girl, MiUicent, Duchess of Sutherland, Is , formi that his or her terimlchorean ac-
SOLDIER GETS OLD RING BACK
Token He Lost Years Ago round on
Joscphui Tanle!s, Secretary of the
Navy, vouches for this story, which Is
given herewith as it was prepared by
one of Mr Daniels' aides-
When It was announced recenth that
the nlstnr'e calling ship Constellation
was to be ovej hauled, preparatory to
taking part In the relebration at Bal
timore of the centennial anniversary of
"The star Spangled Banner." the Sec
retary "f the Naw received a letter from
Mrs Rosa Kennev Winston, of Windsor,
If C. whlrh stated that her father. Doc
tor Kenney, had served on the Constel
lation during and after the Civil xysr
and In the course of his service had lost
a ring given to him b her mother. He
had ajwavs said that the ring would
never be found until the ship was over
hauled at th naiv ard She requested
that a watch be kept In case the ring
flio'ild be discovered
The romnnndant of the .Vorfnlk Navy
Tard was notified accordingly and ha
Just forwarded to the Navy Department
the ring, which ras been recovered after
there many vears. It was found under
the Iron covering plates of the anchor
bits on the gun deck forward and has
ben sent to Mrs Winston.
CHEKIANG SCHOOLS GBOW
A report on education la Cheklang
shows an extraordinarv growth in the
number of schools and students since the
revolution of 1911 At then end of the
Chlng dynast there were 1940 schools
In this province, with 76.114 students,
which required an annual expenditure
of iSK.m In December last there was
a total of 6619 schools enrolling 273,7M
students, nearly four t mes more than
before the revolution The Increase of
expenditure, nowever ha been only JM0,
000. This rapid progress Is credited large
ly to the encouragement and efforts of
the former tutuh of CheUany, Chu-JuL
at the hesd of the French Red Cross
work In ilrusscls, and, arrayed In a
simple white gown and a. close-fitting
white cap, Is superintending the arrange
ments, assisted by English nurses and
English I'octors Her Grace has never
looked more gracious or more lovely
than In this noble role of ministering
to the sUk and d.vlng.
! I.ady Sarah Wilson, who understands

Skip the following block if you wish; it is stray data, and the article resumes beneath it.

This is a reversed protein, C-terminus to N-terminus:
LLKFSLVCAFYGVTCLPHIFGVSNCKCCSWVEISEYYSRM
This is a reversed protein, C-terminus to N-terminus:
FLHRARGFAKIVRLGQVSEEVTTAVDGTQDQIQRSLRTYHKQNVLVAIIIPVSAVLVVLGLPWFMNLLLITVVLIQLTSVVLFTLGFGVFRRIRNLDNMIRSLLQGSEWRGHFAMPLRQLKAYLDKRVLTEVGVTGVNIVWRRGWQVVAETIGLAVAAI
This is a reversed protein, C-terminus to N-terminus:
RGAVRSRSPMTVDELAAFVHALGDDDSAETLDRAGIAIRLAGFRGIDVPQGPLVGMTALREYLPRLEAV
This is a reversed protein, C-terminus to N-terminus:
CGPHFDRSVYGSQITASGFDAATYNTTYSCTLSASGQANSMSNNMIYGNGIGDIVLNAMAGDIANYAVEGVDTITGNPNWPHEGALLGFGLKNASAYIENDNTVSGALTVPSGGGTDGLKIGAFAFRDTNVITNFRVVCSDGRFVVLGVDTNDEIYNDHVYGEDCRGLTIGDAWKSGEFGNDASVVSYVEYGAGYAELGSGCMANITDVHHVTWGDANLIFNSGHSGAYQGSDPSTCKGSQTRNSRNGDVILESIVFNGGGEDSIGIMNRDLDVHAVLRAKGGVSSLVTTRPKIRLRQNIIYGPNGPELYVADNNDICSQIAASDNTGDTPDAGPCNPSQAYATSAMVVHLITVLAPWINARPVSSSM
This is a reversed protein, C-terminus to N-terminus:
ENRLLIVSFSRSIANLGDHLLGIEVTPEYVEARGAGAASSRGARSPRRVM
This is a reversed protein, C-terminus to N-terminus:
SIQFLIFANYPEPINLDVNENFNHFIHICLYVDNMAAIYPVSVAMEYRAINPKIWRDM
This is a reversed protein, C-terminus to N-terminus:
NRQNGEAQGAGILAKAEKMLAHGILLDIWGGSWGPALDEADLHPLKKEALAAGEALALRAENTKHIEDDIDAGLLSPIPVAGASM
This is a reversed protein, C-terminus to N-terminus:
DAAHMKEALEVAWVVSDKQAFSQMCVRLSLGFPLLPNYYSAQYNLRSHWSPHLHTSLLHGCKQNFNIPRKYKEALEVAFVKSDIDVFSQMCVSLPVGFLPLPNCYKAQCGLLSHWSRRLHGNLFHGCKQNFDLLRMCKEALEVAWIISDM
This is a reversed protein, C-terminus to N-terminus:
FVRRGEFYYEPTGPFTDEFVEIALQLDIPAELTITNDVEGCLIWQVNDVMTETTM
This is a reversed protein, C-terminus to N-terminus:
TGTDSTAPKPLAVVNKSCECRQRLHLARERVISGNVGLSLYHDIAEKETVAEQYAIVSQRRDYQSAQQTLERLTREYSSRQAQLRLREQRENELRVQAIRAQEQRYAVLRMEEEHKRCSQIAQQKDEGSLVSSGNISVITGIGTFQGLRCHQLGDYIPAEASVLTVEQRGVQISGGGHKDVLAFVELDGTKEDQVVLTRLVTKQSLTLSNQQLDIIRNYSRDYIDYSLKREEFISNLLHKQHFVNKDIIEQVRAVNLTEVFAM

the horrors and hardships of war most
thoroughly, having experienced them all
during the Boer War, Is a prominent
I worker for the soldiers. It will bo re
membered that Bhe was shut up in
Mafeklng durtnjr the famous siege, then
captured by the Boers, finally being ex
changed some time after for General
A spirit of utter nelf-renundation la
actuating the women of England during I
thi terrible war, nnd nil honor and i
praise is due to them for their untlr- I
ing efforts In the cause of alleviating
the sufferings of the sIcK and wounded.
tUltles are quite likely to result In a
constant strain on the tibialis nntlcus,
the extensor proprlus hallucls and the ex
tensor longus dlgltorum, which produces
a tenosynovitis In this muscle group,
with particularly disastrous effects upon
the tibialis nntlcus
This seems portentous enough tn
frighten even the most stubborn of the
tangJ-manlacs. nnd yet Its effect as a
deterrent may be doubted In spite nf
this gorgeous nrray of excellent words
The populot cry for some tlmo to come
will probably be "On whil the dance '
MEBELT A OPOME
There once was a sprightly young gnom
Who strayed one fine day far from gnome,
But he met a large gnat.
And a gcat, grat and gbat,
And no longer he cares now to grosm!
New York Evening Post.
VI K MARKKT FOJI YOU
Our apeilal servlc will save vou coming
to market All orIfr b telephone or mall
for anything In the markat receive personal
attention Poatal cards furnished on requtit
No charge for this apectat serrtea.
W. A. Bender
READING TERMINAL MARKET
MISS B. CHERTAK
Millinery Importer 1229 Walnut Street
'Announces a showing of French Pat
tcrned Hats, also a large selection of
carefully designed models from her
own workrooms. Your inspection is
September 24th, 25th and 26tK
ENTERTAIN WOMEN'S CLUBS
Bucks County Federation Guests of